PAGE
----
With Canada Day fast approaching, many are looking forward to celebrating outdoors and firing up the grill. In fact, 45% of Canadians plan to barbecue for the upcoming holiday. However, barbecuing brings potential fire hazards. To help Canadians stay safe this summer, Kidde is launching a public safety initiative to raise awareness of the importance of practicing fire safety outdoors and ultimately help reduce the amount of injuries caused by grills fires. Kidde is a part of Carrier Global Corporation (NYSE: CARR), the leading global provider of healthy, safe and sustainable building and cold chain solutions.
In the event of a fire, proper use of fire safety equipment, such as a fire extinguisher, is critical. And yet, according to a new survey commissioned by Kidde and conducted online by The Harris Poll among 1,021 Canadian adults aged 18 and older, 75% do not know or aren’t sure if they know how to use the PASS (Pull the pin, Aim, Spray, Sweep) system for discharging a fire extinguisher. The survey also found that while most barbecue owners (85%) own a fire extinguisher, only 48% keep one within reach while barbecuing. In addition, nearly half of barbecue owners (46%) do not know that disposable fire extinguishers need to be replaced every 12 years. As a committed advocate of fire and carbon monoxide (CO) safety education, Kidde is providing life-saving tips to help homeowners safely celebrate the summer season.
“At Kidde, we understand that practicing fire safety goes beyond just understanding the risks of fire and CO poisoning when barbecuing outside or maintaining a fire pit,” said Sharon Cooksey, Fire Safety Educator for Kidde. “Most importantly, people need to understand how to properly use equipment to protect your home and loved ones. As many Canadians prepare to entertain outdoors – some for the first time in more than a year – we are proud to share important tips to help them safely celebrate summer.”
Kidde shares the following advice to help protect residents from the dangers of smoke, fire and CO while entertaining outdoors.
- Fire Extinguisher Safety: Barbecue owners should always keep a multipurpose fire extinguisher within easy reach (but don’t place it directly against your barbecue). When using a fire extinguisher, remember the PASS method: Pull the tab, Aim low towards the base of the fire, Squeeze the handle, Sweep side-to-side.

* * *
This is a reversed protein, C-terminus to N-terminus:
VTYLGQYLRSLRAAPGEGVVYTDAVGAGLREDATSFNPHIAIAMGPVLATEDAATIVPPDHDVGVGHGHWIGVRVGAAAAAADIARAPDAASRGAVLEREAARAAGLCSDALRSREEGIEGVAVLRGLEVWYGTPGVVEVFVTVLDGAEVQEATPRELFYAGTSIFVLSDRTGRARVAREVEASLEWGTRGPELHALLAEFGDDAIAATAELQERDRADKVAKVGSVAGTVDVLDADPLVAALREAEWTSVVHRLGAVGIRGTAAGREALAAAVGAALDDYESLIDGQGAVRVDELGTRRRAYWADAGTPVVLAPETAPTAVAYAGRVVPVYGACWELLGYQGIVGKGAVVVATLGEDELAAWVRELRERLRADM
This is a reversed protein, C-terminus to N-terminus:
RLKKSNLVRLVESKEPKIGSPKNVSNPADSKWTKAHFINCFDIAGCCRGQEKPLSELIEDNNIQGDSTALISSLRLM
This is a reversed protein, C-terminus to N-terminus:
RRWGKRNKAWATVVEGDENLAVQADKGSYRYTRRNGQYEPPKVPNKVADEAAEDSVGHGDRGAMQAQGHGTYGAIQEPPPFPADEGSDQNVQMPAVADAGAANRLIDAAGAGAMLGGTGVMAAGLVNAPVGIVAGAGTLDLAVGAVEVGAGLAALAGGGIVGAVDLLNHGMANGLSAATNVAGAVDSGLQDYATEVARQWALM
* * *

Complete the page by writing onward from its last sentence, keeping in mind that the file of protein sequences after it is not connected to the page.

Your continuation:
- Fire Extinguisher Maintenance: Always ensure the fire extinguisher gauge is in the green zone and that it has been replaced within the last 10-12 years.
- Barbecue Safety: Households should always place barbecues at least 10 feet from their home. Not only will this help protect the home’s exterior materials, which could catch fire or melt, but it will also help prevent CO from entering their living spaces. Additionally, always make sure young children and pets stay away from a hot barbecue. To do this, keep a 3-foot ring of safety around the barbecue while you’re cooking.
- Carbon Monoxide Safety: Only barbecue outdoors – never in your garage (even with the door open). Not only can barbecuing in your garage create fire risks, but a gas barbecue can produce carbon monoxide (CO), which can move through drywall. Additionally, don’t barbecue next to an open window, vents, or ducts, since CO could find its way into your home through those avenues.
- Alarm Maintenance: Working smoke alarms can cut the chances of a home fire death in half. Smoke alarms must be replaced after 10 years; CO alarms should be replaced every 7-10 years, depending on the model. In addition to testing alarms once each week, check the manufacturing date on your smoke and CO alarms to make sure they are under 10 years of age. If they are older than that, it is time to replace them.
- Alarm Placement: Smoke alarms should be installed on every level of the home, including the basement, as well as inside and outside of each sleeping area.
For more smoke and CO safety tips, visit kidde.com.